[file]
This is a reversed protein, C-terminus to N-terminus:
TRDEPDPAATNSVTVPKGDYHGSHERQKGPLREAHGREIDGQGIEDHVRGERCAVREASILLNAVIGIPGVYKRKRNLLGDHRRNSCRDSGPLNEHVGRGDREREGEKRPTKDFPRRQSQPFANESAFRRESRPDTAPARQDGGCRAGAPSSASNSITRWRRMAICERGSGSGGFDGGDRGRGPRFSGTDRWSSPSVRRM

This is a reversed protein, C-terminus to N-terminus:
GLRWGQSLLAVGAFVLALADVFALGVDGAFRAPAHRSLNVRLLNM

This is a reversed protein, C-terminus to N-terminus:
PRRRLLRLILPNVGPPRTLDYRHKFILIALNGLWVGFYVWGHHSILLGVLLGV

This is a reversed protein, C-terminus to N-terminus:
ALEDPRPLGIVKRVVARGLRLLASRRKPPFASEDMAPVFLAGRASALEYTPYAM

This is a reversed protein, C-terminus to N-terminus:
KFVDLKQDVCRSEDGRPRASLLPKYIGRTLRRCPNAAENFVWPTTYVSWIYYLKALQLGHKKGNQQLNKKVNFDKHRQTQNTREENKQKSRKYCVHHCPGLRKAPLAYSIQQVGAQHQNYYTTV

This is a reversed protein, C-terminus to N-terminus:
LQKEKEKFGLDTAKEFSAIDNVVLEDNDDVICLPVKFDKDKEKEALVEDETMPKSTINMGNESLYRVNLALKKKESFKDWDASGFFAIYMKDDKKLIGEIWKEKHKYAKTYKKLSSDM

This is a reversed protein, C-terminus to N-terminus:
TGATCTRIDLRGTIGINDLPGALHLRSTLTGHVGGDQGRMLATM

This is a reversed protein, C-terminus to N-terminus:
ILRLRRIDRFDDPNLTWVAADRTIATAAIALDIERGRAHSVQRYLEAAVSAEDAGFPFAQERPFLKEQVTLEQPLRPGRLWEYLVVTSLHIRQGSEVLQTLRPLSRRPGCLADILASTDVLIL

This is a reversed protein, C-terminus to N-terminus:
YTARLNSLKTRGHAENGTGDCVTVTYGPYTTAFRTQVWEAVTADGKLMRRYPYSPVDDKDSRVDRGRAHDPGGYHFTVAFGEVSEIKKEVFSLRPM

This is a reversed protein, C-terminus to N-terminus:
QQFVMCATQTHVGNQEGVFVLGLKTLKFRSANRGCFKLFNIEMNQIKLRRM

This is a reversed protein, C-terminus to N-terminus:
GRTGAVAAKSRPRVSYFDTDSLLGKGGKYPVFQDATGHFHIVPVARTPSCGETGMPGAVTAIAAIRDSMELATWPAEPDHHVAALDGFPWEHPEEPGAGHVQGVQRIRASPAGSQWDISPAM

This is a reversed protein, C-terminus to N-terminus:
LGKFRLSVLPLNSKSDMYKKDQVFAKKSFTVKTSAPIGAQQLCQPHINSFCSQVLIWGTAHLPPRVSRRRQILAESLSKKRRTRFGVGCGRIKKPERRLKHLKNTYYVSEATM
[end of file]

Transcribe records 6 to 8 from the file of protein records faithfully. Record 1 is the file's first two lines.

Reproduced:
This is a reversed protein, C-terminus to N-terminus:
LQKEKEKFGLDTAKEFSAIDNVVLEDNDDVICLPVKFDKDKEKEALVEDETMPKSTINMGNESLYRVNLALKKKESFKDWDASGFFAIYMKDDKKLIGEIWKEKHKYAKTYKKLSSDM

This is a reversed protein, C-terminus to N-terminus:
TGATCTRIDLRGTIGINDLPGALHLRSTLTGHVGGDQGRMLATM

This is a reversed protein, C-terminus to N-terminus:
ILRLRRIDRFDDPNLTWVAADRTIATAAIALDIERGRAHSVQRYLEAAVSAEDAGFPFAQERPFLKEQVTLEQPLRPGRLWEYLVVTSLHIRQGSEVLQTLRPLSRRPGCLADILASTDVLIL